WASHINGTON — Hillary Clinton trounces Donald Trump among Jewish voters, but underperforms compared to her Democratic predecessors, according to an American Jewish Committee poll that shows a Jewish community disenchanted with politics and anxious about the country’s future.
The poll, released on Tuesday, shows Clinton defeating Trump by 61 percent to 19 percent among Jewish voters. She beats Trump on a range of issues, notably national security, an area where the Republican nominee hopes to hammer his Democratic rival.
Respondents said Clinton would be better than Trump in handling terrorism (58-22 percent), would be more likely to unite the country (55-11 percent), would be more likely to promote U.S.-Israel relations (57-22 percent) and would be more effective in dealing with Iran (58-19 percent).
Trump, whose daughter Ivanka and son-in-law Jared are Jewish, and who has several top Jewish advisers, nonetheless has alienated much of the Republicans’ traditional Jewish support, in part because of his broadsides against minorities, but also because of his insular foreign policy. He has flirted with notions of neutrality in the Israeli-Palestinian conflict and of making Israel pay for the defense assistance it receives from the United States.
Still, the poll shows Clinton not faring as well as her Democratic predecessors, including President Barack Obama, who scored 69 percent of the Jewish vote in 2012 and 74-78 percent in 2008; John Kerry at 76 percent in 2004; Al Gore with 79 percent in 2000; and her husband, Bill Clinton, with 78 percent in 1996 and 80 percent in 1992.
Trump also is underperforming significantly compared to his recent Republican predecessors in recent elections, including Mitt Romney (30 percent in 2012), John McCain (22 percent in 2008), and George W. Bush (24 percent in 2004).
A substantial chunk — 17 percent — of the AJC poll’s 1,002 respondents do not back either candidate, with 6 percent opting for Gary Johnson of the Libertarian Party, 3 percent backing Jill Stein of the Green Party, and 8 percent saying they will not vote.
Ken Bandler, an AJC spokesman, said a respondent’s option to declare the intent not to vote was included because of widespread disaffection in this election. Previous AJC polls did not include the option.
Counting only those who plan to vote, Clinton’s share rises to 66 percent and Trump’s to 21.
The two candidates are among the most unpopular in U.S. history in general polling, where Clinton leads but with considerably smaller margins than among Jewish voters. The most recent national polling puts the Democrat ahead of her Republican rival by about 5 percentage points.
Reform Jews are likeliest to favor Clinton over Trump, 74 percent to 10 percent; Reconstructionists prefer Clinton 71 percent to 0 percent for Trump and 15 percent for Stein; “just Jewish” chooses Clinton over Trump, 60 to 17 percent; and Conservative Jews favor Clinton over Trump, 57 to 29 percent.
Among Orthodox respondents, as in recent elections, preferences are flipped, with respondents likelier to favor Trump — to a degree. Trump does not do as well with this subset as Clinton does overall. Orthodox respondents favor Trump at 50 percent, Clinton at 21 percent, Johnson at 6 percent, and Stein at 1 percent, with 15 percent saying they will not vote.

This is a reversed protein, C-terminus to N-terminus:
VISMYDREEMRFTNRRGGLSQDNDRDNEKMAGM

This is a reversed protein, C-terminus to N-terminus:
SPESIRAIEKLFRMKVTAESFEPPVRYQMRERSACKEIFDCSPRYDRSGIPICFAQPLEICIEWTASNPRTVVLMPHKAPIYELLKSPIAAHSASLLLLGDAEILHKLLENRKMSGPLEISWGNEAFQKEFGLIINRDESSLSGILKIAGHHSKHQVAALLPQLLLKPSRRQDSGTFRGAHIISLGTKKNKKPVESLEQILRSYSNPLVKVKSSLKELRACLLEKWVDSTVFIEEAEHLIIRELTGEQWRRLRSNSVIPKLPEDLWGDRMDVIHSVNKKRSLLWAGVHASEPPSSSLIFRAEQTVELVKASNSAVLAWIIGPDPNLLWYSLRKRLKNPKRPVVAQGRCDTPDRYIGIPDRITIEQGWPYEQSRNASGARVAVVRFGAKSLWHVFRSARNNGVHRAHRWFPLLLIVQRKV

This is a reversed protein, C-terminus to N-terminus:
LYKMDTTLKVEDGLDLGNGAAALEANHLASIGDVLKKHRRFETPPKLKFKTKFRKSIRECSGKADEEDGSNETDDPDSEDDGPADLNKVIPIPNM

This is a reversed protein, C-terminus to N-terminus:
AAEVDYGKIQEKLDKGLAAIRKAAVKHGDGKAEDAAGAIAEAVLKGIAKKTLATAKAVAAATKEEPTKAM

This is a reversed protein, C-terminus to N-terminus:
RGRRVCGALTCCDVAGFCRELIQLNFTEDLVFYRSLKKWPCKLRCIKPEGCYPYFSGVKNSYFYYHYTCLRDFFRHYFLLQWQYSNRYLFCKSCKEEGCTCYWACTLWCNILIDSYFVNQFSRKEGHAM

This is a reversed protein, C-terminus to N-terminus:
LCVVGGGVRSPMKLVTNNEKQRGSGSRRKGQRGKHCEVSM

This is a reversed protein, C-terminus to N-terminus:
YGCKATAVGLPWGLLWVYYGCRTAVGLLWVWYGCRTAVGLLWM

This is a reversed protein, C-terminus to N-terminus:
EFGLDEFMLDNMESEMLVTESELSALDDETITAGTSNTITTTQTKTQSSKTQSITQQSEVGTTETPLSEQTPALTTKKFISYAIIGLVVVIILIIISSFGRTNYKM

Pessimism and exasperation with politics seem to undergird the polling. More respondents, 39 percent, say American children will be worse off than their parents than those who say they will be better off, 29 percent. Those who say they would be the same are at 27 percent.
Asked how much confidence they have in Congress, 60 percent said they have very little or none, 29 percent said they have some confidence, and just 6 percent have “quite a lot” or “a great deal.” Most respondents, 54 percent, said they would vote the straight party line down the ticket on Election Day, although a substantial minority, 39 percent, said they are ready to vote one party for president but not necessarily the same one for other offices.
Jobs and the economy, as it has in past such surveys, remained among the top issues for voters: 29 percent said it was the most important and 22 percent placed it second. Next was terrorism and national security: 16 percent of respondents had it as the top issue and 15 percent as the second most important.
Asked about anti-Semitism in the United States, 73 percent said it was somewhat of a problem or a very serious problem, while 26 percent said it was not much of a problem or not a problem at all. Regarding university campuses, 57 percent said anti-Semitism was a very serious problem or somewhat of a problem, while 27 percent said it was not much of a problem or not a problem at all.
The AJC did not poll specifically on Israel as a priority, but it was a rare high note among those polled, with 73 percent saying U.S.-Israel relations were fairly good or very good, compared to 25 percent saying they were fairly poor or very poor. Asked to respond to the sentiment “Caring about Israel is a very important part of my being a Jew,” 73 percent agreed strongly or somewhat, while 26 percent disagreed strongly or somewhat. Asked whether an independent Palestine could exist peacefully alongside Israel, 49 percent said yes and 20 percent said no.
Among religious streams, respondents broke down as 34 percent Reform, 18 percent Conservative, 9 percent Orthodox and 2 percent Reconstructionist. Thirty-four percent said they were “just Jewish.”
Asked the importance of being Jewish in their life, 79 percent said it was somewhat or very important while 21 percent said it was not too important or not important at all.
The poll, which was carried out between August 8 and August 28 in phone interviews by the research company SSRS, has a margin of error of 3.57 percentage points.
JTA Wire Service